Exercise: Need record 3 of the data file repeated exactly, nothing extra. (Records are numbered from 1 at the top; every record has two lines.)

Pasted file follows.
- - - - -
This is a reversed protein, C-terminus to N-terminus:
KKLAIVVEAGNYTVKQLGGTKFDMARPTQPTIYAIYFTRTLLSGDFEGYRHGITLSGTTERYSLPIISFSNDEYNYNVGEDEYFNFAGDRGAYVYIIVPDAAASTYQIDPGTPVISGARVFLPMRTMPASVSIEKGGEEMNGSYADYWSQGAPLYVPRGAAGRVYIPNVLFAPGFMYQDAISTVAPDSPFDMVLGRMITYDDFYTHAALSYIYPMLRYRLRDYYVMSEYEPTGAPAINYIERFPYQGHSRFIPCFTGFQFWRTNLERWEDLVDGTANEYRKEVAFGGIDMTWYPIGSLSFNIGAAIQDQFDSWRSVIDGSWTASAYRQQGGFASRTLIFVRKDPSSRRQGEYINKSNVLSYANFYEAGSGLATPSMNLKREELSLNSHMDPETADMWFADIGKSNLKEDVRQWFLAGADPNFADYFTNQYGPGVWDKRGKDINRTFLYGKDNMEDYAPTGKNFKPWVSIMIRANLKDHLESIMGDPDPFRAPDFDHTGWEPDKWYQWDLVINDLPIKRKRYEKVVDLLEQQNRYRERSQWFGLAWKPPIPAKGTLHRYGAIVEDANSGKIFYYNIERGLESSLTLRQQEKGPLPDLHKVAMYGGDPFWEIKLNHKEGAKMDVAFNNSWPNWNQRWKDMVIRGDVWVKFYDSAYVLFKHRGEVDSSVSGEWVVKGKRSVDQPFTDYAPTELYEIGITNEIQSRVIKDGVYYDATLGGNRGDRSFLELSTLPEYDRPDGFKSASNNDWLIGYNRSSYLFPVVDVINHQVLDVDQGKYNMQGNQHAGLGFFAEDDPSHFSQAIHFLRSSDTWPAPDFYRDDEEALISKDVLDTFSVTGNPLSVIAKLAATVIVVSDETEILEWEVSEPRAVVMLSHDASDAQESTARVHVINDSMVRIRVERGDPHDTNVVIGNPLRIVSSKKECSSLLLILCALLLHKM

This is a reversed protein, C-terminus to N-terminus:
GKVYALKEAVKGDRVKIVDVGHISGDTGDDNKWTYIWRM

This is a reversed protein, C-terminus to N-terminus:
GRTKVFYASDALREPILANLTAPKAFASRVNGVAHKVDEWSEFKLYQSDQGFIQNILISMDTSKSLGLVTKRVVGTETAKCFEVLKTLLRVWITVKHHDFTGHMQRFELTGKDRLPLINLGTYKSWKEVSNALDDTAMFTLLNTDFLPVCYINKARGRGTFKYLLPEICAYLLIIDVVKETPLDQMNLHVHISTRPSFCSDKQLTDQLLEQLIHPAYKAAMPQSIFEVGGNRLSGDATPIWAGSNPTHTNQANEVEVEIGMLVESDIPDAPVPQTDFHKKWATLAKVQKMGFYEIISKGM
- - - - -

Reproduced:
This is a reversed protein, C-terminus to N-terminus:
GRTKVFYASDALREPILANLTAPKAFASRVNGVAHKVDEWSEFKLYQSDQGFIQNILISMDTSKSLGLVTKRVVGTETAKCFEVLKTLLRVWITVKHHDFTGHMQRFELTGKDRLPLINLGTYKSWKEVSNALDDTAMFTLLNTDFLPVCYINKARGRGTFKYLLPEICAYLLIIDVVKETPLDQMNLHVHISTRPSFCSDKQLTDQLLEQLIHPAYKAAMPQSIFEVGGNRLSGDATPIWAGSNPTHTNQANEVEVEIGMLVESDIPDAPVPQTDFHKKWATLAKVQKMGFYEIISKGM